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5 busy season curveballs heading your way

Shutterstock_49076350Thanks to the biggest overhaul to the tax system since 1986, there’s more on your plate than usual this busy season. And while you’re managing client expectations and navigating the new federal tax laws, you have to consider accounting methods changes, Wayfair concerns and a prolonged government shutdown. It’s a lot to take on. But though this busy season may feel a bit daunting, remember that no one is better equipped to handle it than you.

As you look ahead to the task at hand, remember the famous quote by Babe Ruth: “Never allow the fear of striking out to keep you from playing the game.”

So, gear up to play the game and pay special attention to these key issues.

The government shutdown throws us a curveball.

Although many of us want to put our fingers in our ears and say “la, la, la” when we hear the words “government shutdown,” the potential effects on busy season and IRS services force us to listen closely to what’s going on. Keep in mind, the government has technically only reopened until Feb. 15, which means we may be looking at another shutdown during busy season.

The effects of the recent shutdown on IRS processes are yet to be seen, so prepare yourself and your clients for possible bottlenecks and delays. Check out the IRS’s FAQs and guidance about audit, collection and other activities following the shutdown.

The IRS has made changes to transcripts.

Don’t get thrown off base by IRS transcripts that look a little different than before. The IRS introduced a new format with redacted information and created a new customer file number to use as an identifier. However, practitioners who use the IRS’s e-Services can still get unredacted wage and income transcripts deposited into their e-Services mailboxes. And although the IRS previously stated that they planned to stop faxing transcripts, it recently announced it will extend its transcript faxing services beyond the planned Feb. 4 end date. (Stay tuned for a possible updated timeframe).

The partnership audit regime is alive and well.

The wait is over. The centralized partnership audit procedures under the Bipartisan Budget Act of 2015 (BBA) are in effect for partnerships with tax years beginning after Dec. 31, 2017, which means calendar-year partnerships must keep this in mind when filing their 2018 returns. Clients will need to decide to either elect out of the new rules or identify a partnership representative on their tax returns. Pay special attention to the new questions on Form 1065, U.S. Return of Partnership Income (see page three, question 25).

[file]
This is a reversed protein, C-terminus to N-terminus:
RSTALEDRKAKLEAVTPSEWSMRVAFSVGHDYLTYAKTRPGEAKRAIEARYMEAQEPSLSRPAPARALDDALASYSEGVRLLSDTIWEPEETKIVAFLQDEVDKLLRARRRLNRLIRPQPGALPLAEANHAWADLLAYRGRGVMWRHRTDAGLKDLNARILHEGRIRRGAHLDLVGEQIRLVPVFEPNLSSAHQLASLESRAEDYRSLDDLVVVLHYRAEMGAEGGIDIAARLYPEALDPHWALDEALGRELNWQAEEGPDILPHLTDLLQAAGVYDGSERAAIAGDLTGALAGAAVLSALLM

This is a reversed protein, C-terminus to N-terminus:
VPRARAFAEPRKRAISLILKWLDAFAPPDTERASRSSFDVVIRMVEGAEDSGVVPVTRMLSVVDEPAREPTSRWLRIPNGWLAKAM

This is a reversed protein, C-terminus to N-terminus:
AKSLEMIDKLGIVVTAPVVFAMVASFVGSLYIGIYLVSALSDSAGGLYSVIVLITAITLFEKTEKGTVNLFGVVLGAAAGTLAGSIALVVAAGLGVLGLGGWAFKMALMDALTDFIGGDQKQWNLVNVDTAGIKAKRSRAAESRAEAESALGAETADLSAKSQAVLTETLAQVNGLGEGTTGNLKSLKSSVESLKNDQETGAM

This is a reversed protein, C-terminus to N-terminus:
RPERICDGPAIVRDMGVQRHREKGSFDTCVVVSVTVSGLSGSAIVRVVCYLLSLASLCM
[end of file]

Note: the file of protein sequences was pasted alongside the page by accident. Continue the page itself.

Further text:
State and local tax concerns are growing after Wayfair.

Last year’s U.S. Supreme Court ruling on South Dakota v. Wayfair Inc., has an enormous influence on state and local tax considerations. Wayfair overturned 26 years of precedent by changing the nexus landscape from a physical presence standard to more of an economic-based standard. You should be touching base with clients about the potential effects on their filing situation. Use this Wayfair client notification letter to get the conversation started.

Tax reform changes are causing uncertainty.

To put it simply, tax reform changed everything. From new deductions to an assortment of new forms, schedules and guidance, it’s made our job harder. But this is absolutely in our wheelhouse to handle. We just need to adjust and decipher what to do for each client individually.  

  • Due diligence — Be sure you’re covering all bases this busy season. Use strong engagement letters that outline your specific scope of work (you can find templates of these letters in the Tax Section’s Annual Tax Compliance Kit). Document your files exceptionally well, especially when a client takes a position that may fall in a gray area of tax law. Also, refresh yourself with Form 8275, Disclosure Statement to reduce potential penalties.
  • Estimated taxes and penalties — The IRS responded to concerns that individual taxpayers may have found it too difficult to estimate their 2018 taxes because of the changes from tax reform. Instead of the usual requirement to pay 90 percent of the tax, individual taxpayers won’t be assessed the penalty if they paid at least 85 percent for tax year 2018. All tax software should be adjusted for these calculations this year.

You’re up against some heavy hitters this busy season. Remember to bookmark and use our busy season guidance and resource hub to have a smoother run of it.

Thinking positively for a minute: This season gives you, the CPA, an opportunity to really hit a home run for your clients. Step up to the plate and show your clients what you’re made of.

Susan Allen, CPA/CITP, CGMA, Senior Manager, Tax Practice & Ethics, Association of International Certified Professional Accountants

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